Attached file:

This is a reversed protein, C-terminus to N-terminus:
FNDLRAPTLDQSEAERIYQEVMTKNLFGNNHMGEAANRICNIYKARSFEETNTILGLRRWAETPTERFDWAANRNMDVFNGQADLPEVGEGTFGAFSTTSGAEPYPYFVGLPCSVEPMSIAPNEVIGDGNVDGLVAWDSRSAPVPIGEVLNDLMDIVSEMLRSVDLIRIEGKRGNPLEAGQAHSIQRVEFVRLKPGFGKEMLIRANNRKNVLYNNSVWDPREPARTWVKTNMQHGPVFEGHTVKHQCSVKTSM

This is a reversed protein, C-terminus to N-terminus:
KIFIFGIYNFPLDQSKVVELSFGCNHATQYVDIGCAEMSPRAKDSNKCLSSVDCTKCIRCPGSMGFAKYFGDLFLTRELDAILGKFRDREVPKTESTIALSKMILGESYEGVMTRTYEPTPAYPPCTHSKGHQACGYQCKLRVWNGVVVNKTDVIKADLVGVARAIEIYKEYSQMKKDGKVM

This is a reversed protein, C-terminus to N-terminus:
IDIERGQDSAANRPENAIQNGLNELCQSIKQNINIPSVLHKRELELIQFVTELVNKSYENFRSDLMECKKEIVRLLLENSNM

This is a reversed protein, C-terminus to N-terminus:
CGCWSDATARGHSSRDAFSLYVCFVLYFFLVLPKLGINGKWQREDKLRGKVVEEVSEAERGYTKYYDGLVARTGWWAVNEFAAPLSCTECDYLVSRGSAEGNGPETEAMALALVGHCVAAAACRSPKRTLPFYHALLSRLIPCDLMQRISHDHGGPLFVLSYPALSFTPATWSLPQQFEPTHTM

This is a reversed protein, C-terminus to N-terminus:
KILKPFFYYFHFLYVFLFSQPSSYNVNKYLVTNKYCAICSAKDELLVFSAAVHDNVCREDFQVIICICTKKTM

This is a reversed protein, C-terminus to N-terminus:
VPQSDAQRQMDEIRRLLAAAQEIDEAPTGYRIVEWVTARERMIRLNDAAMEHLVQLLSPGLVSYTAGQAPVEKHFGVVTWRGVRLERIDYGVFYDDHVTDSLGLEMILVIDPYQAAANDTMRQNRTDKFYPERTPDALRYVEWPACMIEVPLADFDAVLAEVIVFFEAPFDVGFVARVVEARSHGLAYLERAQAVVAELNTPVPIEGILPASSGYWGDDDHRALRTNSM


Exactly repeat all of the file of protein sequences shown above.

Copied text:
This is a reversed protein, C-terminus to N-terminus:
FNDLRAPTLDQSEAERIYQEVMTKNLFGNNHMGEAANRICNIYKARSFEETNTILGLRRWAETPTERFDWAANRNMDVFNGQADLPEVGEGTFGAFSTTSGAEPYPYFVGLPCSVEPMSIAPNEVIGDGNVDGLVAWDSRSAPVPIGEVLNDLMDIVSEMLRSVDLIRIEGKRGNPLEAGQAHSIQRVEFVRLKPGFGKEMLIRANNRKNVLYNNSVWDPREPARTWVKTNMQHGPVFEGHTVKHQCSVKTSM

This is a reversed protein, C-terminus to N-terminus:
KIFIFGIYNFPLDQSKVVELSFGCNHATQYVDIGCAEMSPRAKDSNKCLSSVDCTKCIRCPGSMGFAKYFGDLFLTRELDAILGKFRDREVPKTESTIALSKMILGESYEGVMTRTYEPTPAYPPCTHSKGHQACGYQCKLRVWNGVVVNKTDVIKADLVGVARAIEIYKEYSQMKKDGKVM

This is a reversed protein, C-terminus to N-terminus:
IDIERGQDSAANRPENAIQNGLNELCQSIKQNINIPSVLHKRELELIQFVTELVNKSYENFRSDLMECKKEIVRLLLENSNM

This is a reversed protein, C-terminus to N-terminus:
CGCWSDATARGHSSRDAFSLYVCFVLYFFLVLPKLGINGKWQREDKLRGKVVEEVSEAERGYTKYYDGLVARTGWWAVNEFAAPLSCTECDYLVSRGSAEGNGPETEAMALALVGHCVAAAACRSPKRTLPFYHALLSRLIPCDLMQRISHDHGGPLFVLSYPALSFTPATWSLPQQFEPTHTM

This is a reversed protein, C-terminus to N-terminus:
KILKPFFYYFHFLYVFLFSQPSSYNVNKYLVTNKYCAICSAKDELLVFSAAVHDNVCREDFQVIICICTKKTM

This is a reversed protein, C-terminus to N-terminus:
VPQSDAQRQMDEIRRLLAAAQEIDEAPTGYRIVEWVTARERMIRLNDAAMEHLVQLLSPGLVSYTAGQAPVEKHFGVVTWRGVRLERIDYGVFYDDHVTDSLGLEMILVIDPYQAAANDTMRQNRTDKFYPERTPDALRYVEWPACMIEVPLADFDAVLAEVIVFFEAPFDVGFVARVVEARSHGLAYLERAQAVVAELNTPVPIEGILPASSGYWGDDDHRALRTNSM